Friday, March 04, 2005
Courtesy of Zemblan patriot J.D.: The left-wing Italian journalist who was abducted in Baghdad on February 4 was freed today after a long negotiation with her captors. That's the good news . . . .
American troops fired on a car rushing Italian journalist Giuliana Sgrena to freedom on Friday after a month in captivity, killing the Italian intelligence officer who helped negotiate her release and wounding the reporter . . . .Online Journal has posted several translations of Sgrena's Il Manifesto stories from the second half of last year, including:
The U.S. military said the car was speeding as it approached a coalition checkpoint in western Baghdad at 8:55 p.m. It said soldiers shot into the engine block only after trying to warn the driver to stop by "hand and arm signals, flashing white lights, and firing warning shots" . . . .
The intelligence agent was killed when he threw himself over Sgrena to protect her from U.S. fire, Apcom quoted Gabriele Polo, the editor of the leftist Italian newspaper Il Manifesto, as saying. Sgrena worked for Il Manifesto.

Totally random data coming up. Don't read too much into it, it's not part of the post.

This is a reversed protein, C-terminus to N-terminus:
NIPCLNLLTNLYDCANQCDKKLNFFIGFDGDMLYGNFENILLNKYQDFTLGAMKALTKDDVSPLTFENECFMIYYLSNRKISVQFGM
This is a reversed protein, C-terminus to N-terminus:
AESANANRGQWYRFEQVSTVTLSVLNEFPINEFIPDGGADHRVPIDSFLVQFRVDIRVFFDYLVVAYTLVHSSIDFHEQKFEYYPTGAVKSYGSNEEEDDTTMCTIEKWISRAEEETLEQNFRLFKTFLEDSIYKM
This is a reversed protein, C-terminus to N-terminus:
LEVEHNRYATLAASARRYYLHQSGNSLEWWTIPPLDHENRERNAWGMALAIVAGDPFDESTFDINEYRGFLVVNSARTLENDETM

Berlusconi identified the dead intelligence officer as Nicola Calipari and said he had been at the forefront of negotiations with the kidnappers. The prime minister said Calipari had been involved in the release of other Italian hostages in Iraq in the past . . . .
The shooting came as a blow to Berlusconi, who has kept 3,000 troops in Iraq despite strong opposition in Italy. The shooting was likely to set off new protests in Italy, where tens of thousands have regularly turned out on the streets to protest the Iraq war. Sgrena's newspaper was a loud opponent of the war.
- Interview with an Iraqi woman tortured at Abu Graib (1 July 2004)
- Two thousand victims in Fallujah, according to the Iraqi government: The UN reports that the number of children suffering from malnutrition has doubled (26 November 2004)
- Ten thousand Iraqis in US and British prisons: Number of detainees rises in an offensive launched by the occupation forces with the elections in view; Among the prisoners are 350 foreigners accused of terrorism (29 December 2004)